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Authors: Amor Towles

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BOOK: The Lincoln Highway
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When Billy was three weeks old, Mrs. Ebbers—whose children had children of their own—began to come every day to help keep house and see to Billy’s needs while Emmett’s mother tried to regain her strength. By April, Mrs. Ebbers was coming just in the mornings, and by June, she wasn’t coming at all. But over dinner on the first of July, when Emmett’s father asked with some enthusiasm what time they should head out for Seward, Emmett’s mother said she wasn’t sure she wanted to go.

Looking across the table, Emmett didn’t think he had ever seen his father so heartbroken. But as was his way, Emmett’s father pushed ahead, buoyed by a confidence that wasn’t overly inclined to learn from experience. On the morning of the Fourth, Emmett’s father made the
picnic dinner. He pulled down the hatch and climbed the narrow ladder in order to retrieve the basket from the attic. He put Billy in the basinet and brought the truck around to the front door. And when at one o’clock he came inside and called,
Come on, everybody! We don’t want to lose our favorite spot!
Emmett’s mother agreed to go.

Or rather, she acquiesced.

She climbed in the truck and didn’t say a word.

None of them said a word.

But once they arrived in Seward and had made their way to the center of the park and his father had billowed out the checkered cloth and begun to take the forks and knives from their troughs, Emmett’s mother said:

—Here, let me help.

And in that moment, it was as if a great weight had been lifted from them all.

After putting out the red plastic cups, she laid out the sandwiches that her husband had made. She fed Billy the apple sauce that her husband had thought to pack, and rocked Billy’s basinet back and forth until he fell asleep. As they drank the wine that her husband had remembered to bring, she asked him to tell some of those stories about his crazy uncles and aunts. And when, shortly after nightfall, the first salvo exploded over the park in a great distending spray of colored sparks, she reached out in order to squeeze her husband’s hand, and gave him a tender smile as tears ran down her face. And when Emmett and his father saw her tears, they smiled in return, for they could tell that these were tears of gratitude—gratitude that rather than relenting to her initial lack of enthusiasm, her husband had persisted so that the four of them could share in this grand exhibition on this warm summer night.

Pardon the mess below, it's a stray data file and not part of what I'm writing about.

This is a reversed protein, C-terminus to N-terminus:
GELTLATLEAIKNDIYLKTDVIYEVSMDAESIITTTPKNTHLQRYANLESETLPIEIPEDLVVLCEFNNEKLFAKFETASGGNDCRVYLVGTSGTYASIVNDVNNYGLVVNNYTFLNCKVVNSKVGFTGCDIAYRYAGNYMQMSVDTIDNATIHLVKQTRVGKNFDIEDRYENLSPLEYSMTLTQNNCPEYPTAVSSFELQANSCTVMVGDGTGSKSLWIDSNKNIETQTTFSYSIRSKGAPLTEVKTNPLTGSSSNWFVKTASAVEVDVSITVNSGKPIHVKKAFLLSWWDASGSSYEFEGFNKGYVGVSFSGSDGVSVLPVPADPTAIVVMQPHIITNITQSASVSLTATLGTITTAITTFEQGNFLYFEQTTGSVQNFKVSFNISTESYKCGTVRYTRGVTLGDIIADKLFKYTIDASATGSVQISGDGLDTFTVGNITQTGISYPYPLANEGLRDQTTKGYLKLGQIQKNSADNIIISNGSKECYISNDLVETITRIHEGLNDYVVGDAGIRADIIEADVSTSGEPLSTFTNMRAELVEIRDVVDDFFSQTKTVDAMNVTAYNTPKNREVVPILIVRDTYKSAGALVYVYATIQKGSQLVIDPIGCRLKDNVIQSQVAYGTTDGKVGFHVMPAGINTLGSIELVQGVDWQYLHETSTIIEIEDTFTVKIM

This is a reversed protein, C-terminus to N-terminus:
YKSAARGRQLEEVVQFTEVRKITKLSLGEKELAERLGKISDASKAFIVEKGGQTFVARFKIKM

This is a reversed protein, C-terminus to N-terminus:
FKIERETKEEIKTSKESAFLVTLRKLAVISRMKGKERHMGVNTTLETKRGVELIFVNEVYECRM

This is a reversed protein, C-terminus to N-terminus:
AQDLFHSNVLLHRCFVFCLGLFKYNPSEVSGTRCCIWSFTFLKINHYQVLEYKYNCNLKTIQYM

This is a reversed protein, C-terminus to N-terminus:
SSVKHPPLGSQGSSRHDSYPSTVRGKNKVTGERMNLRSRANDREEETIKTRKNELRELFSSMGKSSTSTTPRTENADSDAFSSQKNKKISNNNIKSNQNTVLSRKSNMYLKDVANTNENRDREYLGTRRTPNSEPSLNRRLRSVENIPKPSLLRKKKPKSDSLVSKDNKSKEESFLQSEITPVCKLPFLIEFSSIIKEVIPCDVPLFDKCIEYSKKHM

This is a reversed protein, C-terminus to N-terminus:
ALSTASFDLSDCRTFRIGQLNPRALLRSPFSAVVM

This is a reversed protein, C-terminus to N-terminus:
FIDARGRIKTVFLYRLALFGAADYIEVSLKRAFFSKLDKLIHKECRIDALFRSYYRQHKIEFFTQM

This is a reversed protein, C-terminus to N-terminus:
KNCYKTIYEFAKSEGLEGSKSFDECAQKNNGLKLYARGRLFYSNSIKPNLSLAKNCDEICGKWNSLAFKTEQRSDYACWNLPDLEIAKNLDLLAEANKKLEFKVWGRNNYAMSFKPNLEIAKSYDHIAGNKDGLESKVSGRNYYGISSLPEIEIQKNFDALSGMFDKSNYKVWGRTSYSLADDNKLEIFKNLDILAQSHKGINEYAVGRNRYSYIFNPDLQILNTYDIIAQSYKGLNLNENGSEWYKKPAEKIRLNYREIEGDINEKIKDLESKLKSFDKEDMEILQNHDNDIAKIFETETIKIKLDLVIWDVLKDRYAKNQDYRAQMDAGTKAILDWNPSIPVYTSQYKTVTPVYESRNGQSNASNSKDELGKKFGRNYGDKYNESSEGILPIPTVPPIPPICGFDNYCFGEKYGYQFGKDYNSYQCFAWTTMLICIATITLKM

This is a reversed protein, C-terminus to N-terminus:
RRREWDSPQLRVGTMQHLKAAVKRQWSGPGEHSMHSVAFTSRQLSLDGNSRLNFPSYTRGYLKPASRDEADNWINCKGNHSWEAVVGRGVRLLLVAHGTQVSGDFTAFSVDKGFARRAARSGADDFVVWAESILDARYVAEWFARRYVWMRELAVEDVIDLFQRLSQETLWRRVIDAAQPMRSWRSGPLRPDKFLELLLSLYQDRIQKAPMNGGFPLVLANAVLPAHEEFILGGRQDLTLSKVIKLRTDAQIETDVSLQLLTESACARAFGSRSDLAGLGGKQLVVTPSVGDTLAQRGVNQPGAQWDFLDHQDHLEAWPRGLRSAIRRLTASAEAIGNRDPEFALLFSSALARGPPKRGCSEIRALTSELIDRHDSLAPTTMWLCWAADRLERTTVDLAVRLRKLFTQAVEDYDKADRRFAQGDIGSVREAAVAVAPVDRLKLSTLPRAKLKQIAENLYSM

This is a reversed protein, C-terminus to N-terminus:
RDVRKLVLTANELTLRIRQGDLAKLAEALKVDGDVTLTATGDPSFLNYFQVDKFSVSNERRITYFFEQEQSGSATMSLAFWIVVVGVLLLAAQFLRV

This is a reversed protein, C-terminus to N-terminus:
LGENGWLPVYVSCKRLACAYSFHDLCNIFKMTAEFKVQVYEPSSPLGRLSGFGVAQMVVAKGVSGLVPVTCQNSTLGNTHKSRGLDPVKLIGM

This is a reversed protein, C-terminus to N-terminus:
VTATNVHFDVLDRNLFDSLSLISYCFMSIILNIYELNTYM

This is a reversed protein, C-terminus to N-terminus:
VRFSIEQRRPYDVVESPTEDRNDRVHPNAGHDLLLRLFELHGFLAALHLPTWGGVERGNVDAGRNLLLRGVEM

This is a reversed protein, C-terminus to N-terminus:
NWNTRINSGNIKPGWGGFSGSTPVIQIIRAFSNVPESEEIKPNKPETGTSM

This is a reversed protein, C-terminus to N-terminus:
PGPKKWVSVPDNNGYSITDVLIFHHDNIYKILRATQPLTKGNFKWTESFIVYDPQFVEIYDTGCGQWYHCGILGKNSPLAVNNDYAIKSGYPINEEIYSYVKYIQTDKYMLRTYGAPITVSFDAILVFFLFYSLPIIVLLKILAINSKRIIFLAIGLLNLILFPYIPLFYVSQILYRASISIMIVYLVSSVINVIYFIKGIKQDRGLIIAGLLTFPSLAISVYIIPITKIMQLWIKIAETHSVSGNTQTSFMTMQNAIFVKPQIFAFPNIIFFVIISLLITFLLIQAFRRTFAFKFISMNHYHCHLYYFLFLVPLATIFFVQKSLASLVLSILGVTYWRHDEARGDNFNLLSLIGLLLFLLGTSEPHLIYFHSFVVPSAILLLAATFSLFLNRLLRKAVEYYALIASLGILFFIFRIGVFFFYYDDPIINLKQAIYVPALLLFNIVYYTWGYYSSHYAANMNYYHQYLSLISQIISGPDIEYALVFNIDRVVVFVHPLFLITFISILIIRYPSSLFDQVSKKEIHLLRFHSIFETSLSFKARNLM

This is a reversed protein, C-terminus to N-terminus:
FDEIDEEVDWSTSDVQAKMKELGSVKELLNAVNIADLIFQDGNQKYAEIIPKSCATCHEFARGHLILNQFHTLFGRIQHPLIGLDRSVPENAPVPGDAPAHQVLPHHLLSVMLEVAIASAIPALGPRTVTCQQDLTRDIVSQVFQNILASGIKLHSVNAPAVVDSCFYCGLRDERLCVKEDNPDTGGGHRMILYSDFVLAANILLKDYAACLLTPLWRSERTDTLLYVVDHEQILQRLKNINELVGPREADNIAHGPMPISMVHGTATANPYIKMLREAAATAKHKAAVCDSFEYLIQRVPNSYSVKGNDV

When the Watsons got home, as Emmett’s father brought in the basinet and the picnic basket, Emmett’s mother led him upstairs by
the hand, tucked him tightly under his covers, and gave him a kiss on the forehead, before going down the hallway to do the same for Billy.

That night Emmett slept as soundly as any night in his life. And when he woke in the morning, his mother was gone.

•   •   •

With a final look at the Palace of the Legion of Honor, Emmett returned the postcards to their envelope. He spun the thin red thread to seal them inside, and stowed them in Billy’s backpack, being sure to tightly cinch the straps.

That first year had been a hard one for Charlie Watson, Emmett remembered as he took his place beside his brother. The trials of weather continued unabated. Financial difficulties loomed. And the people of the town, they gossiped freely about Mrs. Watson’s sudden departure. But what weighed on his father the most—what weighed on them both—was the realization that when Emmett’s mother had gripped her husband’s hand as the fireworks began, it hadn’t been in gratitude for his persistence, for his fealty and support, it had been in gratitude that by gently coaxing her from her malaise in order to witness this magical display, he had reminded her of what joy could be, if only she were willing to leave her daily life
behind.

SEVEN
Duchess

I
t’s a map!
exclaimed Woolly in surprise.

—So it is.

We were sitting in a booth at the HoJo’s waiting for our breakfast. In front of each of us was a paper place mat that was also a simplified map of the state of Illinois showing major roads and towns along with some out-of-scale illustrations of regional landmarks. In addition, there were sixteen Howard Johnson’s, each with its little orange roof and little blue steeple.

—This is where we are, Woolly said, pointing to one of them.

—I’ll take your word for it.

—And here’s the Lincoln Highway. And look at this!

Before I could look over to see what
this
was, our waitress—who couldn’t have been more than seventeen—set our plates down on top of our place mats.

Woolly frowned. After watching her retreat, he nudged his plate to the right so that he could continue studying the map while he pretended to eat.

It was ironic to see how little attention Woolly paid to his breakfast, given how much attention he had paid to ordering it. When our waitress had handed him the menu, he looked a little unnerved by its size. Taking a breath, he set about reading the descriptions of every single item out loud. Then, to make sure he hadn’t missed anything, he went